Grauman's Egyptian Theatre
A point of interest on the Lost Souls of Hollywood Boulevard GPS-guided audio walking tour.
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I mentioned Grauman’s Egyptian Theatre when we were visiting the TCL Chinese Theatre. It too was built by Sid Grauman, though four years prior. The theatre opened its doors in 1922, and actually housed the first ever Hollywood film premiere for the film Robin Hood starring Douglas Fairbanks on October 18, 1922.
At the time the Egyptian Theatre was built, there was a serious fascination with non-American cultures. The further, the better, and the more mysterious and exotic looking, the more alluring. Which makes ancient Egypt the perfect theme for a historical movie palace built to tell great tales within its walls.
There isn’t much we know about ancient Egypt, and that which we do we barely understand, so it’s no surprise that the theatre was a hit right from the start—even though it’s popularity would eventually be surpassed by it’s sister theatre down the block, mostly due to the celebrity imprints that mark its front walk.
The theatre is adorned with elaborate (though likely inaccurate) hieroglyphics, and is decked out in lavish colours and majestic architecture. And while all of that was most likely chosen for its looks and beauty with no actual ties to the mysterious ancient Egyptian culture, there have been some very strange goings on within its walls.
At the end of a 1988, Northern Illinois University production of West Side Story, journalism associate professor Irvan “Irv” Kummerfield, who was also a co-founder Preservation of the Egyptian Theatre society, died at the top of aisle one of a heart attack. Throughout the years, visitors have reported seeing someone who fits his description milling about the theatre. They see him for a moment, then he just disappears.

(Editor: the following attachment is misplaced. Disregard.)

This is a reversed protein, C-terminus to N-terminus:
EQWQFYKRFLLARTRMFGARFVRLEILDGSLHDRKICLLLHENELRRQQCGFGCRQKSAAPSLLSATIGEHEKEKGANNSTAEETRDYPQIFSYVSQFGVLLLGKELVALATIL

But it’s not just ghostly patrons that fill the halls of this Hollywood relic, witnesses have reported objects moving on their own, doors being opened and closed without assistance, people feeling a tap on their shoulder when they’re alone and footsteps echo across an empty stage.
Overnight investigations have been conducted, but no one seems to draw the same conclusion on whether the theatre is haunted or not. As of 2020, Grauman’s Egyptian Theatre is owned by Netflix. Regardless, it does seem to be the perfect setting for the premiere of a murder mystery like Agatha Christie’s Death on the Nile. Take a look around, see a show and let us know if you spot a ghost!
I know it's a bit of a surprise, but let's continue walking east. We'll cross North Las Palmas Drive. As you do, you'll see part of the sign for the Vogue theatre popping up out of the trees. That's our next tour stop. Let's go!
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